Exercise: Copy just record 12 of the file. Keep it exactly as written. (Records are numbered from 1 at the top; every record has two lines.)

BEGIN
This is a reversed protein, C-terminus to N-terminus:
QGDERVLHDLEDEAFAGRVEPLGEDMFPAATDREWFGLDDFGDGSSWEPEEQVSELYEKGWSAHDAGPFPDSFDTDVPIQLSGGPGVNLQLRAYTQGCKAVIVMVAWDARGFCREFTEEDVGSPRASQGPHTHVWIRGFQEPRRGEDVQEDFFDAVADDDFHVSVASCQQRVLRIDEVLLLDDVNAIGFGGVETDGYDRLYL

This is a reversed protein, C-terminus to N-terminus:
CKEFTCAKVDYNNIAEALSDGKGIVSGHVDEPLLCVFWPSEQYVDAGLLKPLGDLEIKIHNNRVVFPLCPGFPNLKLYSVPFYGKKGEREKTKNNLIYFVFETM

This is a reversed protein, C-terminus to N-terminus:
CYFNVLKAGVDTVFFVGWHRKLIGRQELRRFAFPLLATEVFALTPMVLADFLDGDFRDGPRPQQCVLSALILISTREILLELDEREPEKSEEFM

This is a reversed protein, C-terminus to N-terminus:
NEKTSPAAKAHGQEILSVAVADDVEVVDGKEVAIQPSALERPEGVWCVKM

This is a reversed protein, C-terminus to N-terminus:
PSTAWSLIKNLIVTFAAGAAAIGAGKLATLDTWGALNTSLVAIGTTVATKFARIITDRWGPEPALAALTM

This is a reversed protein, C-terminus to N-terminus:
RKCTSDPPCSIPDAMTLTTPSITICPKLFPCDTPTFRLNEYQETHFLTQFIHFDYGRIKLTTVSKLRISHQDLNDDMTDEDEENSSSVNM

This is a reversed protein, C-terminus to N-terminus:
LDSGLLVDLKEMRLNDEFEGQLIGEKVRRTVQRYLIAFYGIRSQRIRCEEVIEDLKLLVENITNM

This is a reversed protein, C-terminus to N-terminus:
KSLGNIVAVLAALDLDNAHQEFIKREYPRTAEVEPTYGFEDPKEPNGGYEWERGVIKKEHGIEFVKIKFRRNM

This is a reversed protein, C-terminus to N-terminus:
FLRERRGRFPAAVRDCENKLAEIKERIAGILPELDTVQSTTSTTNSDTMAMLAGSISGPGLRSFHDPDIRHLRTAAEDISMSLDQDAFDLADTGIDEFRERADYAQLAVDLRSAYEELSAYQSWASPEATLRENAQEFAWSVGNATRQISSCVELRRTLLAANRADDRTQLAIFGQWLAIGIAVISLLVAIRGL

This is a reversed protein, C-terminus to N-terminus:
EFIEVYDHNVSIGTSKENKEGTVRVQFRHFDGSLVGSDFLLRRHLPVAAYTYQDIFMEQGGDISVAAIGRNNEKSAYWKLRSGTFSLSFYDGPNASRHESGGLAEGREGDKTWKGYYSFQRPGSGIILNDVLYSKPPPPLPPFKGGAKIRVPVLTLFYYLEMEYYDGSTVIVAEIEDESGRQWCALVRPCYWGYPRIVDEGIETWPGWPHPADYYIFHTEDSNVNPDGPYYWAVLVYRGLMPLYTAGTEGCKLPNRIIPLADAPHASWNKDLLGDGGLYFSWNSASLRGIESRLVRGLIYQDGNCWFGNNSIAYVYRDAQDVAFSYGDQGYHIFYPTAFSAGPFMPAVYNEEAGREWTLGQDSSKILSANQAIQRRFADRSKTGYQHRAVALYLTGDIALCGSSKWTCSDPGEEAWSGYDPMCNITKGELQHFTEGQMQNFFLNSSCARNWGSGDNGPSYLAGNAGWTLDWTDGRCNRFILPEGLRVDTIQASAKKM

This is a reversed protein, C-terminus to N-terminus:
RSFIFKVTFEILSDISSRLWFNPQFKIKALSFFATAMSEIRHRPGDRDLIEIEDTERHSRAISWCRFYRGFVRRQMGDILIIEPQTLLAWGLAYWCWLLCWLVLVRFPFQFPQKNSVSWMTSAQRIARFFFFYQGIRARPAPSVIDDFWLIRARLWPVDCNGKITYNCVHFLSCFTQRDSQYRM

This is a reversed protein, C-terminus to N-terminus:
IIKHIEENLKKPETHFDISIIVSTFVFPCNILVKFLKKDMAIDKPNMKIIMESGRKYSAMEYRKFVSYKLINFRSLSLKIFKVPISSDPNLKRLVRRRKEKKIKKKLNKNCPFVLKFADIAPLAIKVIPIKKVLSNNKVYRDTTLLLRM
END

This is a reversed protein, C-terminus to N-terminus:
IIKHIEENLKKPETHFDISIIVSTFVFPCNILVKFLKKDMAIDKPNMKIIMESGRKYSAMEYRKFVSYKLINFRSLSLKIFKVPISSDPNLKRLVRRRKEKKIKKKLNKNCPFVLKFADIAPLAIKVIPIKKVLSNNKVYRDTTLLLRM